“You’re stuck with me now, for good and proper”.
I’m in love with Mr. Bates. I announce this news with giddy delight.
He’s not your typical heart throb: he’s middle aged, he’s a little heavy and of course, that defining limp. There is also that stoic personality, that straight faced look that will only hint of a smile in the presence of Anna.
Why do women fall for these dark, mysterious personalities? These men have so many secrets, it almost takes a crow bar to pry them all free. What would Dr. Phil say?
I hang my head with shame.
I’m new to Downton Abbey. I had heard of it, but thought it was just another English show about snobby aristocrats. However, it’s not. I especially enjoy their play with language. It’s educational in that sense.
I squirm, though, at the fact that they play with, grow up and then marry their cousins. (Yuck). Thank goodness Sybil saw the sense to introduce some fresh blood to the Grantham gene pool.
I am watching the show via DVD, so don’t tease me with Season 3 events. I know Mr. Bates goes to prison for life. Why doesn’t Lord Grantham use his connections and get the man the best lawyers in the country? Come on men!
Mr. Bates’ personality has changed from the first season: he’s more confidant, more defiant, and have you noticed,… his limp has improved. I do love a miracle. I can only anticipate that there is another one in his future.
I was stopped on the street recently by two enthusiastic young men.
They asked me if I had heard of the organization called Doctors Without Borders.
“Of course”, I responded. “Anderson Cooper did a story about them on 60 Minutes”, I said quite frankly.
They then asked me if I could explain the focus of DWB’s work.
“Plumpynut” I said loudly, almost rejoicing in the fact that I knew the answer. My two young friends were surprised by my outburst but a little pleased too that someone shared a similar interest in their work.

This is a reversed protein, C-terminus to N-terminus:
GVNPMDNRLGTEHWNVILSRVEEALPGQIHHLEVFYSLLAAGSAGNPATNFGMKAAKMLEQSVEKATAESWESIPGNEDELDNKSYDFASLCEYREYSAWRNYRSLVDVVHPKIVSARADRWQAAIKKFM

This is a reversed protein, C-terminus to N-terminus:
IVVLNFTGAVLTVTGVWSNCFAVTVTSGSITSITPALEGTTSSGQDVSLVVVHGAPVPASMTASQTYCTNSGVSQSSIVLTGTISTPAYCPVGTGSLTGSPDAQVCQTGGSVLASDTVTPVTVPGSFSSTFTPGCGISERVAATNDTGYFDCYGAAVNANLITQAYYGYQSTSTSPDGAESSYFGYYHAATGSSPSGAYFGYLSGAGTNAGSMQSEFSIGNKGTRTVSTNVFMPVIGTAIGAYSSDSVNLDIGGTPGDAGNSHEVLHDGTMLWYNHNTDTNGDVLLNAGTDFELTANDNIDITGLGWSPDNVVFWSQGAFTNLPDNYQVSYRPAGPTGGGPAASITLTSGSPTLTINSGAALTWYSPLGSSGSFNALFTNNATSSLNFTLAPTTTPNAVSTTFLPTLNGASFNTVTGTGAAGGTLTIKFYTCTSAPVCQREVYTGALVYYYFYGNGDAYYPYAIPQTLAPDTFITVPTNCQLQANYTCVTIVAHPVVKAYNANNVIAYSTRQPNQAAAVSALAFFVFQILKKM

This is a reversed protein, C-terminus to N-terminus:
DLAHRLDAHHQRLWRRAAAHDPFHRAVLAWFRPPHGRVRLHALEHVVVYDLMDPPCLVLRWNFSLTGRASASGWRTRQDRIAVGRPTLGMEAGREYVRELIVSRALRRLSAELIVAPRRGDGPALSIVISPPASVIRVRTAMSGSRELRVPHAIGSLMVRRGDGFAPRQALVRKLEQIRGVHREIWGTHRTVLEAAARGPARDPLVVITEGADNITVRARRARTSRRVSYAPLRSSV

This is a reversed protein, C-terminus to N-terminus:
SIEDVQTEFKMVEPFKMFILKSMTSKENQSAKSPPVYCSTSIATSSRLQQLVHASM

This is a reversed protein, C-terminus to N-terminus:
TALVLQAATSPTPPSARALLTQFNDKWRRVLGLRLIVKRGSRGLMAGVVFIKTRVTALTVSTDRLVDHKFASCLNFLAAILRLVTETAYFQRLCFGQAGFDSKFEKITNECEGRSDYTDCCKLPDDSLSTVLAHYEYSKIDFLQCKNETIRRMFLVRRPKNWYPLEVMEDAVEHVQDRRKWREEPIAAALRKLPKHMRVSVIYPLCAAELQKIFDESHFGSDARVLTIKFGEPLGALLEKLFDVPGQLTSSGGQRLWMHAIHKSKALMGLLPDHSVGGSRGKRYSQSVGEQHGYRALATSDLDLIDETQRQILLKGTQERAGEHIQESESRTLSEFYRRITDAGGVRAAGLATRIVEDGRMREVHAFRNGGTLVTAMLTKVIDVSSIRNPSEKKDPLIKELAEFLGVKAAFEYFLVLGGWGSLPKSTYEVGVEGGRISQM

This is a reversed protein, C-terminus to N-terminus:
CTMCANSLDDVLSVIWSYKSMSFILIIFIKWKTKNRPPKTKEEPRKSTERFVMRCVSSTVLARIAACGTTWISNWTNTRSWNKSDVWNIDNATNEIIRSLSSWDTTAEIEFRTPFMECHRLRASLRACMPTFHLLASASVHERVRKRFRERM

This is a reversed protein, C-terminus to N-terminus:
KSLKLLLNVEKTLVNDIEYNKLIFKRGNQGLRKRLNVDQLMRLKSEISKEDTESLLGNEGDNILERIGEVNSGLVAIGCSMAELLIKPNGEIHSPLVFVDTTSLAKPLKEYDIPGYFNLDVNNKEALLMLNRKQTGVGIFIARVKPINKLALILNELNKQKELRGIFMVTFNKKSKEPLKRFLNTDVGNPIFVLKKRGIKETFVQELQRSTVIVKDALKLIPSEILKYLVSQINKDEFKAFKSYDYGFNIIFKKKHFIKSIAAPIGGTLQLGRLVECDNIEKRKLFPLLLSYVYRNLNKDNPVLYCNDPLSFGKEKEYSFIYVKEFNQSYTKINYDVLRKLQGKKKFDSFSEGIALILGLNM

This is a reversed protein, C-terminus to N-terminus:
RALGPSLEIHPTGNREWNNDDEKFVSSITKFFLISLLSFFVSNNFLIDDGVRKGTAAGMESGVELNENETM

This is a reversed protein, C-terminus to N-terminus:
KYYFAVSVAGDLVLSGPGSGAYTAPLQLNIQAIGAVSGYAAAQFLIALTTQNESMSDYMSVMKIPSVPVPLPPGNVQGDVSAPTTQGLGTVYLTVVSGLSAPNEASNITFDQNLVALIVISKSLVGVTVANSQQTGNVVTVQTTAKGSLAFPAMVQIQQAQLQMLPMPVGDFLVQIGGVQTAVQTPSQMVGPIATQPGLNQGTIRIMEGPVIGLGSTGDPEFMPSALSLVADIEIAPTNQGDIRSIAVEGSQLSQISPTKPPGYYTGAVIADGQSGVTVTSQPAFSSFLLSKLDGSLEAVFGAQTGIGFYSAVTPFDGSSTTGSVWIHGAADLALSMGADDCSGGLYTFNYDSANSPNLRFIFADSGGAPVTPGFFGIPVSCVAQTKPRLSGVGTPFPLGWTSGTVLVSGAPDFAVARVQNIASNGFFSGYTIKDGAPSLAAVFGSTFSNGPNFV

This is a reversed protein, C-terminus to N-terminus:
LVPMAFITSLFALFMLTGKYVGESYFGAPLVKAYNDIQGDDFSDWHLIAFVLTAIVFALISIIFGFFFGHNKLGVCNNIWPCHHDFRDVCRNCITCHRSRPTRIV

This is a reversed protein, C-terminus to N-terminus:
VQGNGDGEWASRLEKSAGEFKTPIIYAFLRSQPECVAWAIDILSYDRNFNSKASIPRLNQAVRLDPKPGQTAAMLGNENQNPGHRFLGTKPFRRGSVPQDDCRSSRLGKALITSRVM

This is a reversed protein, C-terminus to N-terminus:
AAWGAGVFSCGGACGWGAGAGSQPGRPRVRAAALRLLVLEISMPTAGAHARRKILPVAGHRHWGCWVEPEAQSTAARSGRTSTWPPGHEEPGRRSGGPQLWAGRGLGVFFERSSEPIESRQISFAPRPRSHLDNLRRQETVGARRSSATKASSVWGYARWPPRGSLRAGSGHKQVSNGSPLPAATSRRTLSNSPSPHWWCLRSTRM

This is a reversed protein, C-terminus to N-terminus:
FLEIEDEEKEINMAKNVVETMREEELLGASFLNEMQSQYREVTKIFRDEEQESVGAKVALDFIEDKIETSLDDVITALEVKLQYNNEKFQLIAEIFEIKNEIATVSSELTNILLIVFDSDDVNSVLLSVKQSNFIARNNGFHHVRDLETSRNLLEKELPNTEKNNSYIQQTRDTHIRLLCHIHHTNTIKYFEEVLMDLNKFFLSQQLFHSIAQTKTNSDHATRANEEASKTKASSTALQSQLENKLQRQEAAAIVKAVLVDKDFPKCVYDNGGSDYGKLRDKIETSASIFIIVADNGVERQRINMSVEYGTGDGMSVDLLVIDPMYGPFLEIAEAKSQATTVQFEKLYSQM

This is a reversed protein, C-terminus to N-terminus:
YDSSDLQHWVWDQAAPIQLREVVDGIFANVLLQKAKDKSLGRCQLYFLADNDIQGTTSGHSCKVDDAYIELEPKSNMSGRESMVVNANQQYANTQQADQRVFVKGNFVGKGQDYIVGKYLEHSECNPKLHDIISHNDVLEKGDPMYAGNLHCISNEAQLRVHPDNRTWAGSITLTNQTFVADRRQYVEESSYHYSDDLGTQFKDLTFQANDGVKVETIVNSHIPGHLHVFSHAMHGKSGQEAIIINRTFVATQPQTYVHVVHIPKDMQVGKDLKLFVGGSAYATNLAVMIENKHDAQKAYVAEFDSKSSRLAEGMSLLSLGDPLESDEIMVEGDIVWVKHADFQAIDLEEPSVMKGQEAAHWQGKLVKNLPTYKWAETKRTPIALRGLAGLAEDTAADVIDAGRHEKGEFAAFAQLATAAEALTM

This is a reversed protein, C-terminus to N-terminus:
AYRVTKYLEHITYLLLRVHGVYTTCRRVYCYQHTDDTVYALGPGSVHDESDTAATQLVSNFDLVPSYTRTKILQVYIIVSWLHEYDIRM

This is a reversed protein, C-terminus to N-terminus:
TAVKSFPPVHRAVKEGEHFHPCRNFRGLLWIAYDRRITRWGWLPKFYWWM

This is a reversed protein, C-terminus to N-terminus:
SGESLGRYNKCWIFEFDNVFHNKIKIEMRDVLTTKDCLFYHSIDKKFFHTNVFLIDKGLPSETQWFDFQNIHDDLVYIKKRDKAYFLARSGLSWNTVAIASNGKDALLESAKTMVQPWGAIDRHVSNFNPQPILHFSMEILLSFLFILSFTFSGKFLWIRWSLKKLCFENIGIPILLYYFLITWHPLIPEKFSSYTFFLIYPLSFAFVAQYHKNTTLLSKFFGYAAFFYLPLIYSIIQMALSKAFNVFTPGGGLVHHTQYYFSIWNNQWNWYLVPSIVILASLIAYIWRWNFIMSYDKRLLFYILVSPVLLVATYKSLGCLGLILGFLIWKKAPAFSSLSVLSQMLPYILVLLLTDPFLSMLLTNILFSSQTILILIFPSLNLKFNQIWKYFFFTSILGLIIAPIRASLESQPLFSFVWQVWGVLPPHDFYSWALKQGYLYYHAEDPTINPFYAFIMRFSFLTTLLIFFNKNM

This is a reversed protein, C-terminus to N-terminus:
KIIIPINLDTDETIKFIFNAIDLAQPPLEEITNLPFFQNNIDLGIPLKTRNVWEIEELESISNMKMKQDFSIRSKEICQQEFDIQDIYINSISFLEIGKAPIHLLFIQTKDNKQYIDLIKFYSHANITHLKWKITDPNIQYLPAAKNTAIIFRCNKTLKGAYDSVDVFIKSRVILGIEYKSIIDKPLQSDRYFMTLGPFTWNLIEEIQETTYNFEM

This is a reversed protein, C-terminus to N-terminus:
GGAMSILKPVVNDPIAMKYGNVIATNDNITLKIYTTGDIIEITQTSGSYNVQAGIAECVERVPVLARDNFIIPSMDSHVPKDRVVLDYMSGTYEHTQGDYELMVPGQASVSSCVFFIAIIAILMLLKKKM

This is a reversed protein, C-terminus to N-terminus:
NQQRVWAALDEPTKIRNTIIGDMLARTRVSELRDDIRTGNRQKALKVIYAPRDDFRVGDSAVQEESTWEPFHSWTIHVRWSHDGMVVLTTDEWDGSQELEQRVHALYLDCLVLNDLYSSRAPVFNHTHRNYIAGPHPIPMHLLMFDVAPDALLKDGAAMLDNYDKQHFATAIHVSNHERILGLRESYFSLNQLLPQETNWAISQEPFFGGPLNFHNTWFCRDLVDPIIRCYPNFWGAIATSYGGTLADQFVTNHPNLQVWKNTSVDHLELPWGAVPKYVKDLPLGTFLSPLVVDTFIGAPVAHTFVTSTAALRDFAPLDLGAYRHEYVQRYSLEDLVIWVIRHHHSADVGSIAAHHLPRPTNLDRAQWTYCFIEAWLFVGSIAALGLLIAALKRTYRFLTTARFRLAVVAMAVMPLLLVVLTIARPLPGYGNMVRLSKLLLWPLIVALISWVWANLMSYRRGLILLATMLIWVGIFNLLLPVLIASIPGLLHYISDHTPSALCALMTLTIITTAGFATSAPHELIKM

Plumpynut is, in fact, the cure for starvation. No child ever needs to die from hunger ever again. This is a significant event in the history of mankind.
It’s a simple paste, full of vitamins, that a mother can squeeze out and place on the tongue of the infant. It’s sweet, so the children eat it easily.
In the video, it profiles one woman who buried 4 babies, due to starvation! 4 babies!
Canada needs to get involved in the production of Plumpynut. Imagine how many lives could be saved.
Henry VIII had Catherine Howard’s lovers drawn and quartered.
This means the condemned was dragged to the execution site on a piece of wood, hanged almost to the point of death, then the sexual organs were removed and the victim, finally, was disemboweled. The man would, obviously, die an agonizing death. After death, his body would be cut into four pieces (quartered). His remains would be left decaying, as a warning to others. Eventually, family members were allowed to return and bury what was left of their loved one.
This sentence was also used for other crimes too, not just adultery with the Queen of England.
I was surprised to hear that this punishment was enforced in Canada at Ancaster, Ontario during the war of 1812.
It should be noted that this punishment was 100% effective – there was no chance of the culprit re-offending. Was Henry on to something?
If only there were some sort of stats that determined the effect this torture had on the observers.